Sep 23, 2013 · 3 minutes

With debates about Syria, a fresh debt ceiling crisis, and threats from the House Republicans about voting to de-fund Obamacare, the Senate-approved immigration bill has been struggling to get the attention it needs in the House of Representatives. Some people think it's already dead.

The immigration bill passed by the Senate in July would increase the number of high-skilled immigrants allowed into the US on H1-B visas and create a special visa for foreign entrepreneurs wanting to start companies in the country. While the Senate passed the comprehensive bill with 68 votes, it faces a more daunting task in the House, where Republicans outnumber Democrats and feel less threatened by the prospect of losing votes among pro-reform voters, Hispanics in particular, largely because many of their districts lean heavily conservative on the issue.

On Friday, the Washington Post's Greg Sargent reported that the House Republican leadership was refusing to support the bill, citing comments made by Rep. Luis Gutierrez in an interview, a leading Democrat in a bi-partisan "Gang of Seven" congressmen advocating for the bill. At the same time, however, Gutierrez said he believed there is enough support for reform even among Republicans – it's just that the leaders hadn't publicly acknowledged that fact. This nuance wasn't reflected in Sargent's headline ("In blow to immigration reform, House 'gang of seven' bill looks dead"), or in TechCrunch's rewrite of the piece, entitled "High-skill immigration reform likely dead in 2013."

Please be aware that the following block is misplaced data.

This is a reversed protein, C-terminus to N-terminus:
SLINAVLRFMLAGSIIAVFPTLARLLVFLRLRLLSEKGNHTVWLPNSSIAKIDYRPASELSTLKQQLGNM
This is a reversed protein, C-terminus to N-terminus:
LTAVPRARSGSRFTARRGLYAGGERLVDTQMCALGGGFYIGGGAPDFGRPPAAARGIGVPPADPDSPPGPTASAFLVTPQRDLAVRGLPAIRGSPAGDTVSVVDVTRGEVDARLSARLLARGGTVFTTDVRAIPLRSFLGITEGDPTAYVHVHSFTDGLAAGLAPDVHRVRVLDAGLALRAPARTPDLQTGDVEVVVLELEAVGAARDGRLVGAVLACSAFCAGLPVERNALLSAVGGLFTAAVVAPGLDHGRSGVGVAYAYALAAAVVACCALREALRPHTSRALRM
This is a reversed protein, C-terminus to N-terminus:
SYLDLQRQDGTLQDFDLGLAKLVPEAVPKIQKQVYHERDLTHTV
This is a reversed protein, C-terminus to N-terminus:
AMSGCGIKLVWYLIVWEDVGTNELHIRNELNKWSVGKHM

Prospects for passage of a comprehensive bill – which would cover everything from startup visas to a path to citizenship for undocumented immigrants – took a further blow on Friday when two Republicans dropped out of the Gang of Seven, saying they don't trust President Obama because he just wants to advance his own political agenda. Instead, the congressmen, Reps. John Carter and Sam Johnson, would support reform initiatives led by House Republicans.

But this debate is far from over. In fact, it looks very much like it's just politics as usual, as Republicans and Democrats jostle and strategize in the media while holding more complicated positions and working towards other solutions behind the scenes. Last week, for example, President Obama told Telemundo that Republican House leader John Boehner is the only thing standing in the way of immigration reform.

Yesterday, meanwhile, a new story appeared in the Washington Post in which House Republican leaders indicated that they want to get a bill passed after all.  Judiciary Committee Chairman Bob Goodlatte (R-Va) told Hispanic leaders on Thursday that his panel is working on new border-control legislation and stressed the need to find a solution for undocumented immigrants.

“We want to do immigration reform right,” he said, according to the Post.

Earlier this month, Boehner told immigration advocates that reform remains a high priority, despite the wrangling over the debt ceiling.

What remains very much in question is whether the House will support a broad-based approach to immigration reform or try to push a piecemeal approach in which the high-skilled parts are separated from the parts that deal with border security and a path to citizenship.

But for now, one thing we can say for sure is that high-skill immigration reform is not dead. At least not yet. Indeed, no-one should be surprised that this debate continues to be legislated through the media, and that there are no clear solutions on the horizon. That's the way politics works.

As Politihacks' Craig Montuori said in his most recent digest, the immigration debate is "reminiscent of the 2009 health care debate, when hope repeatedly died and was reborn over the course of a few weeks."

Treat the press reports and the political posturing with skepticism.

Illustration by Hallie Bateman.